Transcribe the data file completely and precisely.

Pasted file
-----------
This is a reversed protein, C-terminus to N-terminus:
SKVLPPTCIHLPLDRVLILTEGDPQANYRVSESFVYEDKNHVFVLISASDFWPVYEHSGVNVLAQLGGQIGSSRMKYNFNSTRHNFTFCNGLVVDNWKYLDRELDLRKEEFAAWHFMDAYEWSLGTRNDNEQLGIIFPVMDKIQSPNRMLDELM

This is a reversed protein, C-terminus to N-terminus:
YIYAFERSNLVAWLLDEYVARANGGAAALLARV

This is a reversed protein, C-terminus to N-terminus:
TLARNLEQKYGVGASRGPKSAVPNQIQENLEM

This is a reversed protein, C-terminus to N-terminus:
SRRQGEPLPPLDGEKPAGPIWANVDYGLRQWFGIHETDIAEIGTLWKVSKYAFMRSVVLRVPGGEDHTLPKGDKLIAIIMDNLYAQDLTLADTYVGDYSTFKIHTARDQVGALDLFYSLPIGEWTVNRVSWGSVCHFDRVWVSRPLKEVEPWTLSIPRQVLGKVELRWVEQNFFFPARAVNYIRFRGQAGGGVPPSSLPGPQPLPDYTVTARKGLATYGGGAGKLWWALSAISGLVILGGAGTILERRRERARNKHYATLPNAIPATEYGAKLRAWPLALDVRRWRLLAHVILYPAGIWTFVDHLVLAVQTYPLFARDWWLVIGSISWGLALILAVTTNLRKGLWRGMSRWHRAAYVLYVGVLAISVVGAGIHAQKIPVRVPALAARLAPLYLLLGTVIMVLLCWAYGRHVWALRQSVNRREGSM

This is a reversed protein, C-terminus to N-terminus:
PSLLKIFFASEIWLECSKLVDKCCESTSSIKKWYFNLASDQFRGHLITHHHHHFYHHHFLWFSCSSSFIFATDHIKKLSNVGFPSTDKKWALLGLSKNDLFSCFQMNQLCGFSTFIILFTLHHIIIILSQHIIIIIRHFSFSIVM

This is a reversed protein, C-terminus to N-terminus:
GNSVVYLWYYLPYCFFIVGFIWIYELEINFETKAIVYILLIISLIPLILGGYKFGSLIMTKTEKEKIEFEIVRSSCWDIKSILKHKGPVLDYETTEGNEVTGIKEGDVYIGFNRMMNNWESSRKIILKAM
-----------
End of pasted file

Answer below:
This is a reversed protein, C-terminus to N-terminus:
SKVLPPTCIHLPLDRVLILTEGDPQANYRVSESFVYEDKNHVFVLISASDFWPVYEHSGVNVLAQLGGQIGSSRMKYNFNSTRHNFTFCNGLVVDNWKYLDRELDLRKEEFAAWHFMDAYEWSLGTRNDNEQLGIIFPVMDKIQSPNRMLDELM

This is a reversed protein, C-terminus to N-terminus:
YIYAFERSNLVAWLLDEYVARANGGAAALLARV

This is a reversed protein, C-terminus to N-terminus:
TLARNLEQKYGVGASRGPKSAVPNQIQENLEM

This is a reversed protein, C-terminus to N-terminus:
SRRQGEPLPPLDGEKPAGPIWANVDYGLRQWFGIHETDIAEIGTLWKVSKYAFMRSVVLRVPGGEDHTLPKGDKLIAIIMDNLYAQDLTLADTYVGDYSTFKIHTARDQVGALDLFYSLPIGEWTVNRVSWGSVCHFDRVWVSRPLKEVEPWTLSIPRQVLGKVELRWVEQNFFFPARAVNYIRFRGQAGGGVPPSSLPGPQPLPDYTVTARKGLATYGGGAGKLWWALSAISGLVILGGAGTILERRRERARNKHYATLPNAIPATEYGAKLRAWPLALDVRRWRLLAHVILYPAGIWTFVDHLVLAVQTYPLFARDWWLVIGSISWGLALILAVTTNLRKGLWRGMSRWHRAAYVLYVGVLAISVVGAGIHAQKIPVRVPALAARLAPLYLLLGTVIMVLLCWAYGRHVWALRQSVNRREGSM

This is a reversed protein, C-terminus to N-terminus:
PSLLKIFFASEIWLECSKLVDKCCESTSSIKKWYFNLASDQFRGHLITHHHHHFYHHHFLWFSCSSSFIFATDHIKKLSNVGFPSTDKKWALLGLSKNDLFSCFQMNQLCGFSTFIILFTLHHIIIILSQHIIIIIRHFSFSIVM

This is a reversed protein, C-terminus to N-terminus:
GNSVVYLWYYLPYCFFIVGFIWIYELEINFETKAIVYILLIISLIPLILGGYKFGSLIMTKTEKEKIEFEIVRSSCWDIKSILKHKGPVLDYETTEGNEVTGIKEGDVYIGFNRMMNNWESSRKIILKAM